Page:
Monthly Archives: October 2018

Kick Start Your Funding: Looking Beyond NIH and NSF

Funding for scientific research is becoming progressively harder to obtain and competition continues to grow. Despite the increased challenge to gain federal funding (i.e. NIH), many universities and other institutions require their applicants to have funding when applying for faculty positions, regardless of their career stage. As such, an enormous amount of pressure is placed on trainees to obtain funding prior to looking for a position as an independent scientist. In addition, early career investigators who have already transitioned to independent positions also experience similar pressures and difficulties obtaining funding. In recognition of the funding crisis as well as the increasingly competitive job market for trainees and early career investigators, the goal of this symposium is to provide information on funding sources outside of the NIH and NSF. We have four speakers with each representing less tradition funding mechanisms including 1) industry, 2) private foundations, 3) crowd-funding, and 4) military funding. Each speaker identifies how to find funding within their genre, provide information and tips for writing successful grant proposals, and compare and contrast their organization with how other funding mechanisms (i.e. NIH) work. The speakers have either successfully obtained funding or are representatives from companies or private foundations that have grant programs or regularly fund product research. Information is also available on crowd funding websites.

Presentations

  • Seeking funding outside the norm: unique opportunities within military research programs
    Lisa Leon, Ph.D.US Army Research Institute of Environmental Medicine
  • Successfully securing funding and collaborating with industry
    Eugene W. Shek, Ph.D.Lilly China Research and Development Co., Ltd.
  • Cancer funding from a private foundation
    Charles Saxe, Ph.D.The American Cancer Society
  • Crowd funding your science
    Melissa Wilson Sayres, Ph.D.Arizona State University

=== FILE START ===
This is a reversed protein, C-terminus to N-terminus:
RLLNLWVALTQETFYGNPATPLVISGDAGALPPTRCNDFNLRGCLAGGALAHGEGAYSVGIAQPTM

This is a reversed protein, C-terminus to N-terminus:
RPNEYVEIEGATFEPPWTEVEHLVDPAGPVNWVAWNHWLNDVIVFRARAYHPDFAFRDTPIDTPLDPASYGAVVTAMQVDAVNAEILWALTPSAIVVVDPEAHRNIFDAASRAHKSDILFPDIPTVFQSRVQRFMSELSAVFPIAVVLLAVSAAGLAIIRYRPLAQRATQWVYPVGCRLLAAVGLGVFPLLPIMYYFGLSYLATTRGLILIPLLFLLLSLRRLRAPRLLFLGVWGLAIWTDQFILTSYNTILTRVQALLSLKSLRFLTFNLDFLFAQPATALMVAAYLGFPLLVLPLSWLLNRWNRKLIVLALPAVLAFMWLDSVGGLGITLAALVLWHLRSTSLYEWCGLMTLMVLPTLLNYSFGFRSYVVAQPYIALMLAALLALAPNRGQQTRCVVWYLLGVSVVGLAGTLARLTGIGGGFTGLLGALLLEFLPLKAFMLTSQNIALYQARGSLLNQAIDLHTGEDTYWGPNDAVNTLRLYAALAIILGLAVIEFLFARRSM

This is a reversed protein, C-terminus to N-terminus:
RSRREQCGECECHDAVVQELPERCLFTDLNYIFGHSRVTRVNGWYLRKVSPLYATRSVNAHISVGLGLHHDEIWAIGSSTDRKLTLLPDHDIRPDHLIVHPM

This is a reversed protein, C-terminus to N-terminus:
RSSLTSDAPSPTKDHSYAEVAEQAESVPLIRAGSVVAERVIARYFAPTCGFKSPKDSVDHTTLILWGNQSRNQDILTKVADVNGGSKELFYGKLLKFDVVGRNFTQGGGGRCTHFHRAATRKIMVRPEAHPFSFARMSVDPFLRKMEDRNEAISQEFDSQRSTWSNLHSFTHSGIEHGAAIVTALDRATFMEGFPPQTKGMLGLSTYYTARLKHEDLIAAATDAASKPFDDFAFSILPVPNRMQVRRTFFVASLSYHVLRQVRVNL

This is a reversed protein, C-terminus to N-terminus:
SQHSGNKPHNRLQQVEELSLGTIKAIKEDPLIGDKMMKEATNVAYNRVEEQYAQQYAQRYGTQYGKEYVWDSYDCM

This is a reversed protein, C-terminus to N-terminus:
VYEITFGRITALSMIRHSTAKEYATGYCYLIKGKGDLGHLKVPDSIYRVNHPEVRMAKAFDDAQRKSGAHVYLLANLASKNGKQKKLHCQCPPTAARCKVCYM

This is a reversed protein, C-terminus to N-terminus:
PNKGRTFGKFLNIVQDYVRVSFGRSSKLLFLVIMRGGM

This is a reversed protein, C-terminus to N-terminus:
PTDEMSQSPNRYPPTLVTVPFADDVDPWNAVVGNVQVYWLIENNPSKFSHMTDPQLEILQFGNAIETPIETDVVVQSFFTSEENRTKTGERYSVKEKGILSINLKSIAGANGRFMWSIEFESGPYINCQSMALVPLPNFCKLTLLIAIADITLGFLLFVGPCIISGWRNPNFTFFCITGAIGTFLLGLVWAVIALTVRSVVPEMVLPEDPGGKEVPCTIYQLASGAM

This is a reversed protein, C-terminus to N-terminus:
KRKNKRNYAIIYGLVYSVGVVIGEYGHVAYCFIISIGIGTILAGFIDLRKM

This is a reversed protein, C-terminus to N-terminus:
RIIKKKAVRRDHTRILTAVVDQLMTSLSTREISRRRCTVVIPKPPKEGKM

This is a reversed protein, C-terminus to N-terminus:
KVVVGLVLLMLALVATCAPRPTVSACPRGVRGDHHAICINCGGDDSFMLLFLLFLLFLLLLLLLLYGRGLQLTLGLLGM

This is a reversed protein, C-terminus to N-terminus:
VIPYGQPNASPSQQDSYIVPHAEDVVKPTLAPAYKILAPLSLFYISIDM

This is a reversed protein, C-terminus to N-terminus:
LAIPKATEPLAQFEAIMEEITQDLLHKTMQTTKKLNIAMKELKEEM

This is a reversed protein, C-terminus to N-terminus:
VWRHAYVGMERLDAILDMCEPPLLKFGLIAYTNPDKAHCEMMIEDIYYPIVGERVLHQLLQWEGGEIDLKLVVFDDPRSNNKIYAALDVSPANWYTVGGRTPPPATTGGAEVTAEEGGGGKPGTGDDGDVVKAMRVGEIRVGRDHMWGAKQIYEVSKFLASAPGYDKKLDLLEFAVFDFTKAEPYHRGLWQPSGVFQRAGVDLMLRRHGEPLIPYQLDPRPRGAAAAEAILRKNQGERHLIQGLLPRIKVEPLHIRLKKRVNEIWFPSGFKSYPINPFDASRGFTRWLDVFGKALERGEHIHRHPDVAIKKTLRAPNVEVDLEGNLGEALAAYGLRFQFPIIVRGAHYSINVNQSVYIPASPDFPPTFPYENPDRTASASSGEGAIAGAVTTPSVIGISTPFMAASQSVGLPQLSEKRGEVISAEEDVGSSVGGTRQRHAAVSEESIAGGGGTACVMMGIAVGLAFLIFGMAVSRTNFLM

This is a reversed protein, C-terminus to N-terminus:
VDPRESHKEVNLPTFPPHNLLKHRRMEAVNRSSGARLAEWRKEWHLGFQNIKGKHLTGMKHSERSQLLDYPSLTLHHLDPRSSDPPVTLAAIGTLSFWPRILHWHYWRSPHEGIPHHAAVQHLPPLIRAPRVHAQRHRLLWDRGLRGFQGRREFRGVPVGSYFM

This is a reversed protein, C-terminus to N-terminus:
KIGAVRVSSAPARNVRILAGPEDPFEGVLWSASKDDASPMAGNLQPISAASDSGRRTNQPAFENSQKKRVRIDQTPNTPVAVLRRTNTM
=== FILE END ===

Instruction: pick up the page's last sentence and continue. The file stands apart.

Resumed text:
You can find links to all presentations here:

http://www.the-aps.org/mm/Careers/Mentor/Kick-Start-your-funding-Looking-beyond-NIH-and-NSF

Melinda Engevik, PhD is an instructor at Texas Children’s Hospital and Baylor College of Medicine. Her research focuses on the interaction between intestinal microbiota and the host epithelium.
October 2018 Social Media Collection: Borrowing Skills from Business

Leadership, management, budgeting, and marketing sound like skills for CEOs, not scientists. However, these skill sets are also essential for researchers and there are several principles that can be taken from the business world and applied to academia. Accumulating evidence suggests that mixing business with science is a path to success.

Post #1: This month we will be discussing Borrowing skills from business: application for research, stay tuned!

 

Post #2:  Business principles for basic researchers

http://www.sciencemag.org/features/2016/10/business-principles-basic-researchers 

 

 

Post #3: Why scientists need to market themselves

https://www.nature.com/articles/d41586-018-02747-y

 

 

 

 

 

 

 

Post #4: The Why and How of Promoting Your Science Publication Online

https://bitesizebio.com/27823/the-why-and-how-of-promoting-your-science-publication-online/

 

 

 

 

 

 

 

 

 

 

 

Post #5: Selling for scientists

http://blogs.nature.com/naturejobs/2014/03/21/selling-for-scientists/

 

 

 

 

 

 

 

Post #6 Develop your career label so that it works in your favor

http://www.sciencemag.org/careers/2018/09/develop-your-career-label-so-it-works-your-favor

 

 

 

 

Post #7: How to market yourself as a graduate student

https://www.grad.umn.edu/marketingyourself

 

Post #8: Postdoc advancement: Marketing your value

http://www.sciencemag.org/features/2013/08/postdoc-advancement-marketing-your-value

 

 

Post #9: Do I make myself clear? Media training for scientists

http://www.sciencemag.org/features/2018/01/do-i-make-myself-clear-media-training-scientists

 

 

 

 

 

Post #10: Improving science communication in 3 easy steps

https://www.novartis.com/stories/from-our-labs/improving-science-communication-3-easy-steps

 

Post #11: The Basics of Lab Management

http://www.sciencemag.org/careers/2012/05/lab-management

 

Post #12: Project Management for Scientists

http://www.sciencemag.org/careers/2002/07/project-management-scientists

 

Post #13: Project Management for Scientists, Part 1: An Overview

http://www.sciencemag.org/careers/2002/05/project-management-scientists-part-1-overview

 

Post #14: Project Management for Scientists, Part 2: Getting Experience

http://www.sciencemag.org/careers/2002/06/project-management-scientists-part-2-getting-experience

 

Post #15: Project Management for Postdocs

http://www.sciencemag.org/careers/2002/03/take-your-worst-estimate-and-double-it-project-management-postdocs

 

Post #16: Crowdsourcing goes academic with platforms for reviewing advisers

http://www.sciencemag.org/careers/2018/02/crowdsourcing-goes-academic-platforms-reviewing-advisers

 

Post #17: These books can offer career guidance and inspiration

http://www.sciencemag.org/careers/2018/09/these-books-can-offer-career-guidance-and-inspiration

Melinda Engevik, PhD is an instructor at Texas Children’s Hospital and Baylor College of Medicine. Her research focuses on the interaction between intestinal microbiota and the host epithelium.